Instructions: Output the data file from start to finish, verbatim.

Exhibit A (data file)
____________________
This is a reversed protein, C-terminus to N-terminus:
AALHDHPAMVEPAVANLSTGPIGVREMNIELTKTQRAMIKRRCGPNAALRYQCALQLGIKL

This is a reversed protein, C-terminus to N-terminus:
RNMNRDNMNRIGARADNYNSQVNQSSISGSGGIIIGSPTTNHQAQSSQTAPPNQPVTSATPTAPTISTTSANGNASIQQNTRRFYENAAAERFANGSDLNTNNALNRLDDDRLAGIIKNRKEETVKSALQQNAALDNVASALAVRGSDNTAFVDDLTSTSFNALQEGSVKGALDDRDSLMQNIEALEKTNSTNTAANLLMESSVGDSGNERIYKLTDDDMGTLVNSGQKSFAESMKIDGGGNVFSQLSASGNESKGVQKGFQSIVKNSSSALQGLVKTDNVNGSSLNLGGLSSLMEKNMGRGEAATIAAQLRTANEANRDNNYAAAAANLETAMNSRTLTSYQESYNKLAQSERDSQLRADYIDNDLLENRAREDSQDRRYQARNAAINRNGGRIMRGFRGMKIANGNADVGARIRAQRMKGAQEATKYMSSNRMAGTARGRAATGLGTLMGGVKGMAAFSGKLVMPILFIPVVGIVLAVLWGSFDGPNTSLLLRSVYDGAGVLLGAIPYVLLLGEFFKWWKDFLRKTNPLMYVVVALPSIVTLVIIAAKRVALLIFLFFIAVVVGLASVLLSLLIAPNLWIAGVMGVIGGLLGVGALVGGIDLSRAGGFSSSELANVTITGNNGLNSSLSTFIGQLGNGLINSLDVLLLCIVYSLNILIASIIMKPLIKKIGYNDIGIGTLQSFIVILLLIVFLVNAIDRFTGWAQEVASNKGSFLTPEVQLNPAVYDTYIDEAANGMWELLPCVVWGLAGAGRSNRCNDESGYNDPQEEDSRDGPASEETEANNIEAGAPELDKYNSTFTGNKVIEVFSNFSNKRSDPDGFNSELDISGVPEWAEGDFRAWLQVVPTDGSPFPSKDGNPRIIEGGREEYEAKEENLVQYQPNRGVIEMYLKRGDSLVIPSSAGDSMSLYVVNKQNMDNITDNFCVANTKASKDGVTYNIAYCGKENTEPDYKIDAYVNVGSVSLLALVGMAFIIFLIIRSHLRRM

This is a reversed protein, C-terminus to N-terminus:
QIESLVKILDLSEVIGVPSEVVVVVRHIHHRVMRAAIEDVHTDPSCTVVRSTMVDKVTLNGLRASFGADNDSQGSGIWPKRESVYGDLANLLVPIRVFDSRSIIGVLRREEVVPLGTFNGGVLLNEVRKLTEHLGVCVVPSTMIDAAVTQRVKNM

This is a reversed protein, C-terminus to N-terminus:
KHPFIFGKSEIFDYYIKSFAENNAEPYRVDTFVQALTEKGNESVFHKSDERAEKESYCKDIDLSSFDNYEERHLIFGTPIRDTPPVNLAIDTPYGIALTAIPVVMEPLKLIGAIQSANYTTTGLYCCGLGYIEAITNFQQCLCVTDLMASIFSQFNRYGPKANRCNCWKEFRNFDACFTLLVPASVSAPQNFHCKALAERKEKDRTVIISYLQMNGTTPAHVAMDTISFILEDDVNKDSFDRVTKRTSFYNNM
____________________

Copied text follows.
This is a reversed protein, C-terminus to N-terminus:
AALHDHPAMVEPAVANLSTGPIGVREMNIELTKTQRAMIKRRCGPNAALRYQCALQLGIKL

This is a reversed protein, C-terminus to N-terminus:
RNMNRDNMNRIGARADNYNSQVNQSSISGSGGIIIGSPTTNHQAQSSQTAPPNQPVTSATPTAPTISTTSANGNASIQQNTRRFYENAAAERFANGSDLNTNNALNRLDDDRLAGIIKNRKEETVKSALQQNAALDNVASALAVRGSDNTAFVDDLTSTSFNALQEGSVKGALDDRDSLMQNIEALEKTNSTNTAANLLMESSVGDSGNERIYKLTDDDMGTLVNSGQKSFAESMKIDGGGNVFSQLSASGNESKGVQKGFQSIVKNSSSALQGLVKTDNVNGSSLNLGGLSSLMEKNMGRGEAATIAAQLRTANEANRDNNYAAAAANLETAMNSRTLTSYQESYNKLAQSERDSQLRADYIDNDLLENRAREDSQDRRYQARNAAINRNGGRIMRGFRGMKIANGNADVGARIRAQRMKGAQEATKYMSSNRMAGTARGRAATGLGTLMGGVKGMAAFSGKLVMPILFIPVVGIVLAVLWGSFDGPNTSLLLRSVYDGAGVLLGAIPYVLLLGEFFKWWKDFLRKTNPLMYVVVALPSIVTLVIIAAKRVALLIFLFFIAVVVGLASVLLSLLIAPNLWIAGVMGVIGGLLGVGALVGGIDLSRAGGFSSSELANVTITGNNGLNSSLSTFIGQLGNGLINSLDVLLLCIVYSLNILIASIIMKPLIKKIGYNDIGIGTLQSFIVILLLIVFLVNAIDRFTGWAQEVASNKGSFLTPEVQLNPAVYDTYIDEAANGMWELLPCVVWGLAGAGRSNRCNDESGYNDPQEEDSRDGPASEETEANNIEAGAPELDKYNSTFTGNKVIEVFSNFSNKRSDPDGFNSELDISGVPEWAEGDFRAWLQVVPTDGSPFPSKDGNPRIIEGGREEYEAKEENLVQYQPNRGVIEMYLKRGDSLVIPSSAGDSMSLYVVNKQNMDNITDNFCVANTKASKDGVTYNIAYCGKENTEPDYKIDAYVNVGSVSLLALVGMAFIIFLIIRSHLRRM

This is a reversed protein, C-terminus to N-terminus:
QIESLVKILDLSEVIGVPSEVVVVVRHIHHRVMRAAIEDVHTDPSCTVVRSTMVDKVTLNGLRASFGADNDSQGSGIWPKRESVYGDLANLLVPIRVFDSRSIIGVLRREEVVPLGTFNGGVLLNEVRKLTEHLGVCVVPSTMIDAAVTQRVKNM

This is a reversed protein, C-terminus to N-terminus:
KHPFIFGKSEIFDYYIKSFAENNAEPYRVDTFVQALTEKGNESVFHKSDERAEKESYCKDIDLSSFDNYEERHLIFGTPIRDTPPVNLAIDTPYGIALTAIPVVMEPLKLIGAIQSANYTTTGLYCCGLGYIEAITNFQQCLCVTDLMASIFSQFNRYGPKANRCNCWKEFRNFDACFTLLVPASVSAPQNFHCKALAERKEKDRTVIISYLQMNGTTPAHVAMDTISFILEDDVNKDSFDRVTKRTSFYNNM